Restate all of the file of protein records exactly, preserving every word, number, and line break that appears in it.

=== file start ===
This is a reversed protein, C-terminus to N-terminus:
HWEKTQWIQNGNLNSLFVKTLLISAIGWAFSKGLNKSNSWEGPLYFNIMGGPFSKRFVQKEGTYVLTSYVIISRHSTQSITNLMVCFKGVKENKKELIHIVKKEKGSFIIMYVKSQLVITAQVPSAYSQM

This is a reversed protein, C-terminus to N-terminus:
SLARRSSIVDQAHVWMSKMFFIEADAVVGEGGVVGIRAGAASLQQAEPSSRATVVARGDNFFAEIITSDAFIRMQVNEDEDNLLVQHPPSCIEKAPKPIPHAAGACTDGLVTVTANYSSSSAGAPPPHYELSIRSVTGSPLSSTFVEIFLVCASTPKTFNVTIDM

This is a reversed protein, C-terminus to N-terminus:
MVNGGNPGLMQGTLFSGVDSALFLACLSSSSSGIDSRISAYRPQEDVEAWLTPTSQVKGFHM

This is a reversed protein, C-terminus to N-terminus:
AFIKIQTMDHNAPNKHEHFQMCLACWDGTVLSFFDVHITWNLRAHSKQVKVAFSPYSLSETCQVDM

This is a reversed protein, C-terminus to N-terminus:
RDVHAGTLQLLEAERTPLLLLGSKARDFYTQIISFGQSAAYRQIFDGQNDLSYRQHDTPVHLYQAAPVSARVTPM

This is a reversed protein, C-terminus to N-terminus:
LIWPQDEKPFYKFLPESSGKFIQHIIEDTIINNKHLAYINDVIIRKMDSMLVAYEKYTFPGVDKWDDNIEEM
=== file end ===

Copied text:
This is a reversed protein, C-terminus to N-terminus:
HWEKTQWIQNGNLNSLFVKTLLISAIGWAFSKGLNKSNSWEGPLYFNIMGGPFSKRFVQKEGTYVLTSYVIISRHSTQSITNLMVCFKGVKENKKELIHIVKKEKGSFIIMYVKSQLVITAQVPSAYSQM

This is a reversed protein, C-terminus to N-terminus:
SLARRSSIVDQAHVWMSKMFFIEADAVVGEGGVVGIRAGAASLQQAEPSSRATVVARGDNFFAEIITSDAFIRMQVNEDEDNLLVQHPPSCIEKAPKPIPHAAGACTDGLVTVTANYSSSSAGAPPPHYELSIRSVTGSPLSSTFVEIFLVCASTPKTFNVTIDM

This is a reversed protein, C-terminus to N-terminus:
MVNGGNPGLMQGTLFSGVDSALFLACLSSSSSGIDSRISAYRPQEDVEAWLTPTSQVKGFHM

This is a reversed protein, C-terminus to N-terminus:
AFIKIQTMDHNAPNKHEHFQMCLACWDGTVLSFFDVHITWNLRAHSKQVKVAFSPYSLSETCQVDM

This is a reversed protein, C-terminus to N-terminus:
RDVHAGTLQLLEAERTPLLLLGSKARDFYTQIISFGQSAAYRQIFDGQNDLSYRQHDTPVHLYQAAPVSARVTPM

This is a reversed protein, C-terminus to N-terminus:
LIWPQDEKPFYKFLPESSGKFIQHIIEDTIINNKHLAYINDVIIRKMDSMLVAYEKYTFPGVDKWDDNIEEM